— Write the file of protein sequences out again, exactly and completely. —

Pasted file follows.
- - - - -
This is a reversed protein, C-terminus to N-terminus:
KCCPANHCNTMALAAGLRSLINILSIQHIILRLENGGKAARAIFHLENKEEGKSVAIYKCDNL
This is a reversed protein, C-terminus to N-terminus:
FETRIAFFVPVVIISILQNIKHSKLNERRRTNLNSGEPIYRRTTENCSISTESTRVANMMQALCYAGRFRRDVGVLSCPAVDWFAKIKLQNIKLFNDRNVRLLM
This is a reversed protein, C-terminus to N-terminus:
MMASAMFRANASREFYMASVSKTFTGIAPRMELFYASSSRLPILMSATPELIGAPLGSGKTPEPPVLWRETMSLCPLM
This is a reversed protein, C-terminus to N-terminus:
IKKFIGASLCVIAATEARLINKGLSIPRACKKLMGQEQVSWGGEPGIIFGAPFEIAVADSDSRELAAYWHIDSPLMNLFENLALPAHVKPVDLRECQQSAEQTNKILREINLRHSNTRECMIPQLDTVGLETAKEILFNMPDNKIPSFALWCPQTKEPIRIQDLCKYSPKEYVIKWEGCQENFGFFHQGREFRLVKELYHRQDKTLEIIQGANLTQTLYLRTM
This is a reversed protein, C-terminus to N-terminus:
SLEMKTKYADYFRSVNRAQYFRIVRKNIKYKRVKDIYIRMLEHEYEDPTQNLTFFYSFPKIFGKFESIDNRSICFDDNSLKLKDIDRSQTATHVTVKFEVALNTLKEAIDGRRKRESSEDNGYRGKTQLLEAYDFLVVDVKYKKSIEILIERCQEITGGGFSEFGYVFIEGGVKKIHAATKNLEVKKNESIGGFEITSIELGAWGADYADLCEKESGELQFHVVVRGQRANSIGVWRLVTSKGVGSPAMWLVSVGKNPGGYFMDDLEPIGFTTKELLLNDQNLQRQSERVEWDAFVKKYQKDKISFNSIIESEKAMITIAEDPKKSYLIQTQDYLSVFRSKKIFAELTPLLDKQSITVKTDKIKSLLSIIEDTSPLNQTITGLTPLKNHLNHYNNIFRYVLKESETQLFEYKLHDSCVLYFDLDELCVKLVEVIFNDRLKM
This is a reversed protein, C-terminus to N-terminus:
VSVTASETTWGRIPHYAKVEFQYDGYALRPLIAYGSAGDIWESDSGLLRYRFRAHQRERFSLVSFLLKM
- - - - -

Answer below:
This is a reversed protein, C-terminus to N-terminus:
KCCPANHCNTMALAAGLRSLINILSIQHIILRLENGGKAARAIFHLENKEEGKSVAIYKCDNL
This is a reversed protein, C-terminus to N-terminus:
FETRIAFFVPVVIISILQNIKHSKLNERRRTNLNSGEPIYRRTTENCSISTESTRVANMMQALCYAGRFRRDVGVLSCPAVDWFAKIKLQNIKLFNDRNVRLLM
This is a reversed protein, C-terminus to N-terminus:
MMASAMFRANASREFYMASVSKTFTGIAPRMELFYASSSRLPILMSATPELIGAPLGSGKTPEPPVLWRETMSLCPLM
This is a reversed protein, C-terminus to N-terminus:
IKKFIGASLCVIAATEARLINKGLSIPRACKKLMGQEQVSWGGEPGIIFGAPFEIAVADSDSRELAAYWHIDSPLMNLFENLALPAHVKPVDLRECQQSAEQTNKILREINLRHSNTRECMIPQLDTVGLETAKEILFNMPDNKIPSFALWCPQTKEPIRIQDLCKYSPKEYVIKWEGCQENFGFFHQGREFRLVKELYHRQDKTLEIIQGANLTQTLYLRTM
This is a reversed protein, C-terminus to N-terminus:
SLEMKTKYADYFRSVNRAQYFRIVRKNIKYKRVKDIYIRMLEHEYEDPTQNLTFFYSFPKIFGKFESIDNRSICFDDNSLKLKDIDRSQTATHVTVKFEVALNTLKEAIDGRRKRESSEDNGYRGKTQLLEAYDFLVVDVKYKKSIEILIERCQEITGGGFSEFGYVFIEGGVKKIHAATKNLEVKKNESIGGFEITSIELGAWGADYADLCEKESGELQFHVVVRGQRANSIGVWRLVTSKGVGSPAMWLVSVGKNPGGYFMDDLEPIGFTTKELLLNDQNLQRQSERVEWDAFVKKYQKDKISFNSIIESEKAMITIAEDPKKSYLIQTQDYLSVFRSKKIFAELTPLLDKQSITVKTDKIKSLLSIIEDTSPLNQTITGLTPLKNHLNHYNNIFRYVLKESETQLFEYKLHDSCVLYFDLDELCVKLVEVIFNDRLKM
This is a reversed protein, C-terminus to N-terminus:
VSVTASETTWGRIPHYAKVEFQYDGYALRPLIAYGSAGDIWESDSGLLRYRFRAHQRERFSLVSFLLKM